The Societal Influences Survey Questionnaire (SISQ) was constructed in reference to the Impact of Events Scales (IES) [18]. It was developed by Horowitz and colleagues and used to estimate current subjective distress, related to a specific event. These questionnaires were suitable to evaluate the anxiety, avoidance, and re-experience for survivors after traumatic events. We applied the IES to develop SISQ to assess the psychological impact, change of social habits, and lifestyle change for the general public during COVID-19 pandemic. For instance, the question “I feel anxious or fearful due to the pandemic” was developed in reference to cluster 1 (assessment of anxiety about a specific event) of IES. To ensure the face validity of SISQ, the expert meetings were held to review the translated items of questionnaires and remove irrelevant contents. Several experts and translators were invited to the meeting. For example, Dr. Frank Huang-Chih Chou, who is also one of the co-authors, had published several studies regarding the psychosocial impacts of massive disasters in Taiwan, such as earthquake, gas explosion, and COVID-19 pandemic [19,20,21]. Each item of SISQ was reviewed by experts to verify the face and content validity. In order to ensure that participants could entirely understand the meaning of questionnaires, several colleagues were invited to go through the SISQ and it was revised according to their comments.
The fifteen-item SISQ contained five categories of assessment, including social distance, social anxiety, social desirability, social information, and social adaptation. Social distance included questionnaires to estimate how participants reduced social interaction with others. Social anxiety stood for level of anxiety associated with COVID-19. Social desirability included questionnaires to estimate level of confidence against COVID-19 and adherence to government’s implementations. Social information represented the tendency of participants to acquire information about COVID-19. Social adaptation contained questionnaires about if participants were aware of progress of pandemic overseas. All of above factors were discussed and formulate in the expert meeting. It was composed of 4-point Likert scale, with scores ranging from 1 (never), 2 (seldom), 3 (occasional), and 4 (often). The details of 15 items were listed in Supplementary Table S1.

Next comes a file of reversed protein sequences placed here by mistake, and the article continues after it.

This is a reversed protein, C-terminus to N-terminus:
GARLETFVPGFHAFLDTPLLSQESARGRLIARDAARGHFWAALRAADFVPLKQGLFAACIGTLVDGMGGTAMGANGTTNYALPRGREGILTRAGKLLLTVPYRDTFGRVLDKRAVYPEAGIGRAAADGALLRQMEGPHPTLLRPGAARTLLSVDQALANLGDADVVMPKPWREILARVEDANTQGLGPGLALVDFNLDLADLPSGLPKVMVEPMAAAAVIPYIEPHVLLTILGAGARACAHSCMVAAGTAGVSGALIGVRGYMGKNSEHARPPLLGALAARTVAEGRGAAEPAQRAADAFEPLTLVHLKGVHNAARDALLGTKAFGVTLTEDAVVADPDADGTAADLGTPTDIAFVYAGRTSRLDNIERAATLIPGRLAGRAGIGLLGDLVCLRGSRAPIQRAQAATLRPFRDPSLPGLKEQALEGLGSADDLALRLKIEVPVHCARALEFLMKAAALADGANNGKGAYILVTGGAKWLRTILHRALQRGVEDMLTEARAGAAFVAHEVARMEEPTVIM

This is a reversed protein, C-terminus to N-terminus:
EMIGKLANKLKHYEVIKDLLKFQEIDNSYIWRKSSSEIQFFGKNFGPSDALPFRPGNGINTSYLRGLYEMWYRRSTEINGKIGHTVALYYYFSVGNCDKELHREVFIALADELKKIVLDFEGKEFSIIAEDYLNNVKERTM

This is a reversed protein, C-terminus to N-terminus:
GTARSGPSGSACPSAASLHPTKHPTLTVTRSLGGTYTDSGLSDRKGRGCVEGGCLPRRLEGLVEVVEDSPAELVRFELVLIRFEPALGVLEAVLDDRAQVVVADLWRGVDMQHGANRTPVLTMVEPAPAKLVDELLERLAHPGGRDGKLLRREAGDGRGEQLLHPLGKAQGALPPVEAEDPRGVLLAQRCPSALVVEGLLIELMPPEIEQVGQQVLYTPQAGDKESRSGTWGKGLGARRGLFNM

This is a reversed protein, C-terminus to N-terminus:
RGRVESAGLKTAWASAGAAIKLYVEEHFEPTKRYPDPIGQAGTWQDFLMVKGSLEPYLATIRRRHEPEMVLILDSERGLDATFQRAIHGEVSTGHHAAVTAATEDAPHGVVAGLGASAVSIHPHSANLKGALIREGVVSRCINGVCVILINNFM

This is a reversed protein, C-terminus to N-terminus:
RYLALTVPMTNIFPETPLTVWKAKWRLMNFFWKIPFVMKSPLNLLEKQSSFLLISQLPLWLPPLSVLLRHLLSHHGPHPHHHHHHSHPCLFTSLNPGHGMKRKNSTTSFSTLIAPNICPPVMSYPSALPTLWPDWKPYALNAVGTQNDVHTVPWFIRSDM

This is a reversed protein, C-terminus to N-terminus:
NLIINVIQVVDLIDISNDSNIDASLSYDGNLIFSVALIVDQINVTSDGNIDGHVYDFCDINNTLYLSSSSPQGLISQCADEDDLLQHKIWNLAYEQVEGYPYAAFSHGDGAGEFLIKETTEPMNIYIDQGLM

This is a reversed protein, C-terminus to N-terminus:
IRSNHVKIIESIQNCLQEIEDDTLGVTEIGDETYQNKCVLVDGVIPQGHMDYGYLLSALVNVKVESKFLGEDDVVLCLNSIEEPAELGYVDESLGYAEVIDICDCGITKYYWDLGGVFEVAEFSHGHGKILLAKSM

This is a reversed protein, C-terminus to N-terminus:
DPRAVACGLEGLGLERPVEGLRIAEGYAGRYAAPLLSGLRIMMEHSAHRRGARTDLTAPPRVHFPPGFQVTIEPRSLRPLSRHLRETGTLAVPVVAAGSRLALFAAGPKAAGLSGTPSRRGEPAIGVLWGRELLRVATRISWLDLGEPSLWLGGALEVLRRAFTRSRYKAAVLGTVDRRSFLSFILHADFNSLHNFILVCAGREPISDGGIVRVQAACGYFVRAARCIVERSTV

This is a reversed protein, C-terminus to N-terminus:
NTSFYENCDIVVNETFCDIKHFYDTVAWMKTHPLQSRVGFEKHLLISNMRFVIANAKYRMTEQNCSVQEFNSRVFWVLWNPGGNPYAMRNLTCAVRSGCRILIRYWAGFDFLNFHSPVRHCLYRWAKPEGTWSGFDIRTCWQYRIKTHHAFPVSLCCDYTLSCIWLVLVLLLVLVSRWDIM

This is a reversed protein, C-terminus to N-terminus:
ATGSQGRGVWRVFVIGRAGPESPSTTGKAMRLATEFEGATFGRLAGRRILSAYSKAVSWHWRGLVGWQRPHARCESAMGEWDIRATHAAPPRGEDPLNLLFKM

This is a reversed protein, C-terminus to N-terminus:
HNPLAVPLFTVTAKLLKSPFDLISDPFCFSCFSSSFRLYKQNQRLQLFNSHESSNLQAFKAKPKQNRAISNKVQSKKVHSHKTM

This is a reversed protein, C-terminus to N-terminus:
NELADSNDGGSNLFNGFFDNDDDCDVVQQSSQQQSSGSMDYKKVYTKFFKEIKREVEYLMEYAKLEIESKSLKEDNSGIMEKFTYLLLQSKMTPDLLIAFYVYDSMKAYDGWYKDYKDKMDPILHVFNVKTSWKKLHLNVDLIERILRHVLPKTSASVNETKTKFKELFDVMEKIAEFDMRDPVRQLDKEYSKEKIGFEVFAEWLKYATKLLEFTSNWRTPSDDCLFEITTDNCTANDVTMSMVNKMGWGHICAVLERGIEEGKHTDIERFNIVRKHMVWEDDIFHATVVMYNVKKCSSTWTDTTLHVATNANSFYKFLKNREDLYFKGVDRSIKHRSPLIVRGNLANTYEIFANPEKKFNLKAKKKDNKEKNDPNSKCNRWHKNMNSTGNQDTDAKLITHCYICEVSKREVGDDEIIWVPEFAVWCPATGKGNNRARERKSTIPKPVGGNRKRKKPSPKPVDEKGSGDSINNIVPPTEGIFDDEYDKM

2.2.2. Demographic Characteristics

Data was recorded with the participants’ age, educational level, marital status, gender, religion, and occupation. All of the demographic information was identified as categorical factors.

2.2.3. Statistical Analysis

Descriptive analysis was used to summarize the variables, including gender, occupation, categories of age, marital status, religion, and level of education. The impact of COIVD-19 pandemic on multiple domains were determined by SISQ for participants. To test the reliability of the questionnaires, internal consistency was estimated by Cronbach’s α, where a value greater than 0.5 indicated moderate reliability [22]. Exploratory factor analysis (EFA) and confirmatory factor analysis (CFA) were performed to estimate the construct validity. The EFA was conducted with SPSS statistical software (IBM SPSS Statistics for Windows, Version 23.0, Armonk, NY, USA: IBM Corp). According to the assumption that the factors are correlated, principal axis factor analysis was performed with Varimax rotation. Then, the Kaiser–Mayer–Olkin (KMO) measure of sampling adequacy and Bartlett test were applied. The data was suitable for factor analysis if the KMO value was more than 0.60 and significant statistics (p < 0.05) was estimated from Bartlett test [23]. Total variance explained (%) and factor loadings were also estimated. The amount of variance indicates how well a relevant notion can be measured [24]. Regarding the field of social sciences, where information may be less precise, it is acceptable to set the threshold at 50 percent of the total variance [25]. Since the significant Kolmogorov-Smirnov test (p < 0.001) represented the non-normal distribution for the CFA subsample, maximum likelihood with Satorra-Bentler correction was used to determine if the model data fit with the item-factor structures.